Friday, September 25, 2015

The Deep End of the Sea

Posted by A Drop of Romeo at 2:00 PM

Age: Young Adult / Adult
Category: Romance, fantasy
Rating: 3 stars

Rosie Thinks: This is the story of Medusa, like you've never heard it told before. To me, Medusa's always been evil and horrible, deserving of her punishment. The backstory is the same as the legend: Medusa was brutally raped by Poseidon in Athena's temple, then the goddess cursed her and exiled her to live for eternity alone. But Medusa herself is completely different: she has the gentlest of hearts, kind and caring and always despairing when someone unwittingly stumbles upon her and she turns them to stone. The only bright points in her life is Mikkos, the old, blind sailor who visits her, and Hermes, son of Zeus, who has slowly wormed his way into Medusa's heart.

From the summary, I thought this story would be quite static: staying in the same place on Medusa's island as she throws a pity party or a hundred. But it wasn't like this at all - the plot moved fast, and I never got overly frustrated with Medusa. Despite having so many things happen to her, she still retained her inner sanity and goodness. To be fair, she did cry a lot, but it was valid. Her character growth was impressive to see and real. She started off as a shut-in, hurt by the world and not ready to trust easily again. Indeed, it took Hermes over a thousand years to break through her shell. But slowly, she discovers who she really is and what it means to stand up for herself. Most importantly, the incredibly sensitive issue of sexual assault was dealt with properly and very, very well. There are so many books where rape is used as a plot device and given no real exploration of the depth of trauma it causes, but Heather Lyons handled it so perfectly.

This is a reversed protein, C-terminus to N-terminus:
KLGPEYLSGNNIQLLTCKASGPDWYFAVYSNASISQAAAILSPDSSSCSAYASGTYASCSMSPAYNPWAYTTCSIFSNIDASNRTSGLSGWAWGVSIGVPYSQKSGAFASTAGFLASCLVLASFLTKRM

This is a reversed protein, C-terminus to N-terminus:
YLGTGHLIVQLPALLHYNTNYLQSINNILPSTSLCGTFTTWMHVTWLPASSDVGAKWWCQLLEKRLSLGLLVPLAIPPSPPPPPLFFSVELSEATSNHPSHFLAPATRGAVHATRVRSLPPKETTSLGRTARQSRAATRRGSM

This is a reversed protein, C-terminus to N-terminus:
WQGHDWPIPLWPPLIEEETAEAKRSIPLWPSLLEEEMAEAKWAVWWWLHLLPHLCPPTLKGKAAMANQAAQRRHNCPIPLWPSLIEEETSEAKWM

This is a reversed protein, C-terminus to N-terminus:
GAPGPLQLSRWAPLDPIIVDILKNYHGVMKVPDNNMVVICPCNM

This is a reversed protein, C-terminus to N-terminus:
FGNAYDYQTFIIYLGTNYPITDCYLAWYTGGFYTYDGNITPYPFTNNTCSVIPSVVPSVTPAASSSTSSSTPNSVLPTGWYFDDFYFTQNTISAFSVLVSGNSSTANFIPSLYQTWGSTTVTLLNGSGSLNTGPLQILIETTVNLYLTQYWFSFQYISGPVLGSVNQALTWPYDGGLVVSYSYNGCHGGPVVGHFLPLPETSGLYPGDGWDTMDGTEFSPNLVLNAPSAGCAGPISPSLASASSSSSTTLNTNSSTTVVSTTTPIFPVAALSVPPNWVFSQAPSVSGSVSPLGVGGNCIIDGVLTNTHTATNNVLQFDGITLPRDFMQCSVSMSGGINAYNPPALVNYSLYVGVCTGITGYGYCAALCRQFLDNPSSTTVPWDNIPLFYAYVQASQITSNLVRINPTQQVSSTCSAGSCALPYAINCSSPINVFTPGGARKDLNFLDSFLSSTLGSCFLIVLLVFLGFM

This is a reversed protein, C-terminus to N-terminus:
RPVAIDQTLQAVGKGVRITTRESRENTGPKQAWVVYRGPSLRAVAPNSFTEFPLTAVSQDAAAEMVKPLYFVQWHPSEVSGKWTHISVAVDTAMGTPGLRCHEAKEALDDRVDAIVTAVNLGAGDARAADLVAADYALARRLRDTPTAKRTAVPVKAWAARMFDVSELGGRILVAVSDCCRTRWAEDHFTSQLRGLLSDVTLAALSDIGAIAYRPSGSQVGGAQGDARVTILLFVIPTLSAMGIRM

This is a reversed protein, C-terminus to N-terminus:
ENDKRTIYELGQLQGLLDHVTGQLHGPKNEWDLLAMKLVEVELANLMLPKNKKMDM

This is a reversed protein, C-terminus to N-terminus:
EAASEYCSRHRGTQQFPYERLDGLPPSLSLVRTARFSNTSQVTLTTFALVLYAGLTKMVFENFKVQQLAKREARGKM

The romance between Hermes and Medusa was beautiful. It's one of the healthiest relationships I've ever read about: Hermes doesn't ever push Medusa, knowing her history, and loves her for her, as opposed to her appearance. The other minor characters are lovely as well, and I loved the way they interacted with Medusa and helped her grow. I only wish that the gods and goddesses weren't so black and white: some were good, some were bad. I prefer the grey area, where the villains aren't truly evil and the good people aren't all light.

This is a great book for anyone interested in Greek mythology, but it takes a modern twist on it that I found intriguing. For me, this lies in the grey area between young adult and new adult - it reads like a YA novel, but there are some scenes that are a bit too explicit for YA. Either way, it is an amazing romance that has a solid plot that carried the rest of the novel, and great characters.


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